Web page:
Boredom, Meditation and Creativity

by Charles Hastings

Leonardo and I.M. Pei

This year May 2nd marked the 500th anniversary of  the death of Leonardo da Vinci. His creative powers were entirely exceptional, in particular his capacity for original thought, thinking outside the box of what was thought at his time.
On the 16th of May, the architect of the Pyramid of the Louvre, the palace that houses Leonardo’s most iconic work, passed away at the age of 102. I.M. Pei’s ideas seemed unimaginable and shocking to Parisians in the 1980’s, a Chinese-American architect putting a radical modernist icon in the middle of the Royal palace that is so much a symbol of France.
Without particularly comparing these two figures it seems opportune to ask the question: what are the processes in the mind that foster fresh ideas, what are the levers of creativity? What is their significance for society as a whole and how can we foster our own creativity, through our meditation and more broadly through our way of using our mind and our lifestyle?
Creativity is not just artistic creativity. What interests us is the spark of transformative freshness, an openness to new possibilities and an ability to appreciate the potential in all kinds of situations. That opening needs space, and here we pay special attention here to the moments when we let our mind breathe, without any specific purpose.
Where does meditation come in? One can be creative without meditating and creativity is not the main purpose of meditation. However, since the practice of meditation puts us in deep contact with ourselves and with our life, it opens the door to new horizons of fulfillment.

Doing and Doing Nothing

Our culture has, for several hundred years, put the emphasis on work, efficiency and productivity The so-called “protestant work ethic”, the growth of scientism and materialism, the rise of capitalism and other materialistic economic systems, all emphasize acting on the outside world, progress, improvement and productivity. In many ways these philosophies have served humanity well, reducing poverty and disease and opening entirely new horizons of human endeavor. (However, they have also been instrumental in pillaging our planet’s natural resources and creating the current ecological crisis.)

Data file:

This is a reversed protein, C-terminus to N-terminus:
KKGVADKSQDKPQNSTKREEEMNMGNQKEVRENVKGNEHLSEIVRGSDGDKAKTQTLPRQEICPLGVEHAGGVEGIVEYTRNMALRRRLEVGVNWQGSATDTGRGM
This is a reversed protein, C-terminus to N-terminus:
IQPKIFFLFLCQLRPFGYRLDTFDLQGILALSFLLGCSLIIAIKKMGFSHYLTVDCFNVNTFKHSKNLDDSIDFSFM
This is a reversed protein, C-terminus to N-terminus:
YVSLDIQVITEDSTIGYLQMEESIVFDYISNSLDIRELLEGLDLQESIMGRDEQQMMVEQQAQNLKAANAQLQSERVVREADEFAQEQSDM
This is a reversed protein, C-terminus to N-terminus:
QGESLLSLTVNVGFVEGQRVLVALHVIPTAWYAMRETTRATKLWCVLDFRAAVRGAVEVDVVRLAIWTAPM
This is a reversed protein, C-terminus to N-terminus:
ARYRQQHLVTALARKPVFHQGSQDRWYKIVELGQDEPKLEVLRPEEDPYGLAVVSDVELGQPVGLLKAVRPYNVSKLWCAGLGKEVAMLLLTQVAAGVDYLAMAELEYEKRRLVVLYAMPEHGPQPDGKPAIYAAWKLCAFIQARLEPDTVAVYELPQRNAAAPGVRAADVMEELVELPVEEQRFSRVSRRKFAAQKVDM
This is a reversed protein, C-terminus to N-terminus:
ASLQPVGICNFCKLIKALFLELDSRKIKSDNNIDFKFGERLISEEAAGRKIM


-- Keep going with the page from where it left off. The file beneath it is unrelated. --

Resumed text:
We live in a culture of constant stimulus. The spaces in between our activities are filled by entertainment of all sorts. The urban landscape is often dominated by the propositions of shops and billboards. At home the television invites us to fill in the space with an essentially passive experience. We may have the impression that we are having an interactive experience on the internet, making our own investigations and communications, but often we are simply allowing ourselves to be pulled by chains of distracting stimuli one after another. A recent study in Cambridge University found that some smartphone users were consulting their phones around 19,000 times a year.

André Gorz, the late author of a radical Critique of Economic Reason, states: